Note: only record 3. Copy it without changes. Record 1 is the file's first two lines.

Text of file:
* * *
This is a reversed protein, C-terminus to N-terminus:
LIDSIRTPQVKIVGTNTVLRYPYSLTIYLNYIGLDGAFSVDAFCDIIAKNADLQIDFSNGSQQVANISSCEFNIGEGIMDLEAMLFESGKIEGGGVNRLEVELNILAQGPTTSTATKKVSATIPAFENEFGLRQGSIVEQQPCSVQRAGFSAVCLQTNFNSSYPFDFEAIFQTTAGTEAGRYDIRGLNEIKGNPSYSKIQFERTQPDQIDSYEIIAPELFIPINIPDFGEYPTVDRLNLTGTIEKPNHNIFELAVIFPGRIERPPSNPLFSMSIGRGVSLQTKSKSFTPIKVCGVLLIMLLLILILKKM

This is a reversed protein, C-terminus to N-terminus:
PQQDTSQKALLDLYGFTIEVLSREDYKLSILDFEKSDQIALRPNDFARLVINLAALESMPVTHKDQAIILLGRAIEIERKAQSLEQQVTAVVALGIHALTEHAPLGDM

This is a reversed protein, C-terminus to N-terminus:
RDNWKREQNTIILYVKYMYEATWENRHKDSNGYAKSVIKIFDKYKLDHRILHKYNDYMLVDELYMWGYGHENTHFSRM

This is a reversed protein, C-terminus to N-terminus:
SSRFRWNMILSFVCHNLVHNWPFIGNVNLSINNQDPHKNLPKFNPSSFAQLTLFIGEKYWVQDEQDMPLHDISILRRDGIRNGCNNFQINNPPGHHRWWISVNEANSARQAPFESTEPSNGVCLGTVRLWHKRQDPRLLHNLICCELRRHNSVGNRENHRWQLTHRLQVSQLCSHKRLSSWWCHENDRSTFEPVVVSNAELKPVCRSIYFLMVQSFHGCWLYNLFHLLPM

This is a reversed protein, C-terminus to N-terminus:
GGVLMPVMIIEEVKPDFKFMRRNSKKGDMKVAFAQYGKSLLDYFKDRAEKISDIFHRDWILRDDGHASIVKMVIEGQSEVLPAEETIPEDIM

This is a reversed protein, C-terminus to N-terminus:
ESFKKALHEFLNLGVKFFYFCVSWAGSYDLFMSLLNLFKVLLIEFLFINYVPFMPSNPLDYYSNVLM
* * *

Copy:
This is a reversed protein, C-terminus to N-terminus:
RDNWKREQNTIILYVKYMYEATWENRHKDSNGYAKSVIKIFDKYKLDHRILHKYNDYMLVDELYMWGYGHENTHFSRM